(Her traitor brain reminded her that she was ten different exotic varieties of scruffy in her bomb disposal uniform, which she hadn't washed in weeks, not even after that scene with all of those skittering creatures that weren't quite spiders. She mercilessly crushed that thought down and shoved it aside so the Deep wouldn't pick it out of her head and slap a fancy set of dress robes on her. Today didn't need to turn into the most embarrassing day of her life on top of everything else.)
He smiled at her. The small frown lines at the edges at his mouth disappeared. "You look good," he said. "New earrings?"
She held up a hand before he could finish. "Stop," she told him. "Let's figure out why the Deep brought us here, and then we can leave."
Kalais hesitated, his smile fading, and nodded.
They fell into step beside each other, the sounds of their footsteps muffled by whatever the Deep had done to create a portable atmosphere. The dust had finally been caught up in the low gravity, and was settling around them in dense drifts. The only visual sign that they were still surrounded by a sphere of breathable air was the path it cut in the dust as they walked, the small hillocks falling in on themselves once the edge of it passed them by.
"How long have you been here?" Tembi asked.
"Arrived in time to see the moon split open. You?"
"Same. Do you know what happened?"
"No." He knelt to scoop some of the moon's foamy dust into his hands, and swirled it around as if searching for clues before letting it fall.
"Is this one of the Deep's hallucinations?"
"Visions," Tembi corrected him. "Not hallucinations." She paused and shut her eyes, her hands extended, her toes set deep in the dust. The Deep's visions were almost indistinguishable from reality, but if you paused, if you allowed yourself to be still and be present within the moment, you could always find your way.
The skin on her feet was as hard as the rest of her, but she was sure she could still feel the shape of the moon.
Not sorrow, not pain…no emotions at all. A moon was a rock. A chunk of mass, floating in space. It still shook with the residual energy of an event not of its own making, but it didn't care. It could be crushed down until nothing remained but the dust, and it wouldn't care.
"Real," she said, certain that the Deep couldn't invent anything that wasn't grounded in emotion.
Kalais took a deep breath, as if expecting the small sphere of air around them to vanish.
"Relax," Tembi said. "The Deep isn't going to yank it away."
"Maybe for you! You're its favorite. If I soss it off, it might decide to let me die in space."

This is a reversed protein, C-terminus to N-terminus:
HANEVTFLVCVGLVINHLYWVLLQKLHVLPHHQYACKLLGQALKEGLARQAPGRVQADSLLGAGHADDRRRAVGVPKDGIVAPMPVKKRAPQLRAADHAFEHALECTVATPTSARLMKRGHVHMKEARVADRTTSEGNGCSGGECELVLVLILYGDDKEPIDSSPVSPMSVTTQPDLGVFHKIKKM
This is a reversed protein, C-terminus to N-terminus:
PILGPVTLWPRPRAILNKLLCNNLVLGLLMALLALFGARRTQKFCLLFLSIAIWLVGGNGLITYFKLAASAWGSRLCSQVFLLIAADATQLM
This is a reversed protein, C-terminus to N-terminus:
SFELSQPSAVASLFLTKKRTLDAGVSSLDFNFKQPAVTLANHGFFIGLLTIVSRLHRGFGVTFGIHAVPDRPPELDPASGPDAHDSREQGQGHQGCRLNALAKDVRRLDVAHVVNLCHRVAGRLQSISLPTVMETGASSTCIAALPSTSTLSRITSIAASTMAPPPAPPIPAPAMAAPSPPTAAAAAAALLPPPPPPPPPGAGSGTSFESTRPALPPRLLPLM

"Don't." She shook her head. "The Deep wouldn't do that."
He glared at her. "We've heard the same stories, Tembs."
"I'm not having this fight with you again."
He opened his mouth, their old argument ready and waiting, but chose to nod instead.
They resumed walking. With the dust finally clearing from the sky, Tembi could make out the small planet, strange in its colors. A storm appeared to be roaring across its surface, clouds as crimson as blood moving quickly towards the horizon.
Kalais stopped to watch, his pale eyes fixed on the storm.
"See anything?" Tembi asked. He came from a low-light planet, and his nearly white eyes were designed to function in settings like this. Similar to this, she reminded herself. Kalais had described his homeworld as slow, peaceful. A drowsy place which basked in the glow of an old red sun. Not this broken moon hanging next to a bloody planet.
"No," he replied, shaking his head. "Do you know where we are?"
"Deep?" Tembi asked.
Eight small rocks shot up from the surface and began to orbit a large central rock. A pebble circled around this, with a long tail of dust trailing behind it. The comet was the detail needed for Kalais to put a name to the planetary system: "Stross cluster."
"That's next door to Vega." Tembi glanced towards the black sky around them, as if she could see the enormous shipping hubs which dominated her home system.
"Stross is uninhabited," Kalais said. "No native life forms, not enough water on a Goldilocks planet to make terraforming worth the cost."
"Seems like a good place to set off new a weapon…" Tembi replied, the words coming out slowly as she considered each one. "…uninhabited, but close enough to Vega be discovered by smugglers using FTL ships."
"Rumors start to spread, word gets back to Earth that someone's blowing up moons," Kalais agreed. "But if that's what happened, why are we the only two people around?"
"FTL ships leave traces," Tembi guessed. "If it were me, I'd plant the weapon, abandon it for as long as I could, and then wait to hear what happened."
"No," Kalais said. "If you're testing a weapon for the first time, you need to gather data. This place should be swarming with people and 'bots."
"I didn't say they were testing the weapon," Tembi replied, her face pointed towards the bloody planet so Kalais couldn't see the edges of her mouth twist. This wasn't the time to count points.
"Small gods," he said quietly. "You think this is a message?"
"You're the War Witch," she replied. "You tell me."
The nickname didn't reach him: Kalais had already leapt into the sky.